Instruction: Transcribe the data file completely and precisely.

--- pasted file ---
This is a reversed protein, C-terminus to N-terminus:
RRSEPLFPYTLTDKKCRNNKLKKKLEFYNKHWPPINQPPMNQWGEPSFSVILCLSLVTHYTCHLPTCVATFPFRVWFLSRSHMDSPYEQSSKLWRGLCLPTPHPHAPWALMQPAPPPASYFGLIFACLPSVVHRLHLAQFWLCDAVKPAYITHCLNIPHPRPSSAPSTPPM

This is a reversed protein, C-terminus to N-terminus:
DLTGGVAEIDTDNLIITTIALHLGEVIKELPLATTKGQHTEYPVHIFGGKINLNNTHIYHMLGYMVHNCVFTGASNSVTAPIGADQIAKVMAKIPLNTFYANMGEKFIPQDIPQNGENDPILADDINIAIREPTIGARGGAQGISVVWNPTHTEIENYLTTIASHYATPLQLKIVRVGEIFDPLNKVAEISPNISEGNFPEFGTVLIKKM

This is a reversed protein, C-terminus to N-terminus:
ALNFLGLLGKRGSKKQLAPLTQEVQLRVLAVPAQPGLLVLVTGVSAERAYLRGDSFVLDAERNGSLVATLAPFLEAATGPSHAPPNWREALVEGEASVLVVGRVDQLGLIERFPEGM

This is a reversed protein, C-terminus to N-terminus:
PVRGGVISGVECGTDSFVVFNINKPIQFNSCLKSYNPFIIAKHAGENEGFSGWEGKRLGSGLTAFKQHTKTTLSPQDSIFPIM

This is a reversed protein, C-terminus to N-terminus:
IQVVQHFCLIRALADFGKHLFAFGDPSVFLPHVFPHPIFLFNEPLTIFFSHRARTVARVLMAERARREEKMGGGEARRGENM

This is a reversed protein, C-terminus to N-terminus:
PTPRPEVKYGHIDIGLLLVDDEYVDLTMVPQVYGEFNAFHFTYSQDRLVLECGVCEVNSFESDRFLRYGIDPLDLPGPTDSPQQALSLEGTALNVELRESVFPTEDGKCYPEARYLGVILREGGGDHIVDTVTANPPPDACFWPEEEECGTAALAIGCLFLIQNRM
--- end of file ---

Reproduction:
This is a reversed protein, C-terminus to N-terminus:
RRSEPLFPYTLTDKKCRNNKLKKKLEFYNKHWPPINQPPMNQWGEPSFSVILCLSLVTHYTCHLPTCVATFPFRVWFLSRSHMDSPYEQSSKLWRGLCLPTPHPHAPWALMQPAPPPASYFGLIFACLPSVVHRLHLAQFWLCDAVKPAYITHCLNIPHPRPSSAPSTPPM

This is a reversed protein, C-terminus to N-terminus:
DLTGGVAEIDTDNLIITTIALHLGEVIKELPLATTKGQHTEYPVHIFGGKINLNNTHIYHMLGYMVHNCVFTGASNSVTAPIGADQIAKVMAKIPLNTFYANMGEKFIPQDIPQNGENDPILADDINIAIREPTIGARGGAQGISVVWNPTHTEIENYLTTIASHYATPLQLKIVRVGEIFDPLNKVAEISPNISEGNFPEFGTVLIKKM

This is a reversed protein, C-terminus to N-terminus:
ALNFLGLLGKRGSKKQLAPLTQEVQLRVLAVPAQPGLLVLVTGVSAERAYLRGDSFVLDAERNGSLVATLAPFLEAATGPSHAPPNWREALVEGEASVLVVGRVDQLGLIERFPEGM

This is a reversed protein, C-terminus to N-terminus:
PVRGGVISGVECGTDSFVVFNINKPIQFNSCLKSYNPFIIAKHAGENEGFSGWEGKRLGSGLTAFKQHTKTTLSPQDSIFPIM

This is a reversed protein, C-terminus to N-terminus:
IQVVQHFCLIRALADFGKHLFAFGDPSVFLPHVFPHPIFLFNEPLTIFFSHRARTVARVLMAERARREEKMGGGEARRGENM

This is a reversed protein, C-terminus to N-terminus:
PTPRPEVKYGHIDIGLLLVDDEYVDLTMVPQVYGEFNAFHFTYSQDRLVLECGVCEVNSFESDRFLRYGIDPLDLPGPTDSPQQALSLEGTALNVELRESVFPTEDGKCYPEARYLGVILREGGGDHIVDTVTANPPPDACFWPEEEECGTAALAIGCLFLIQNRM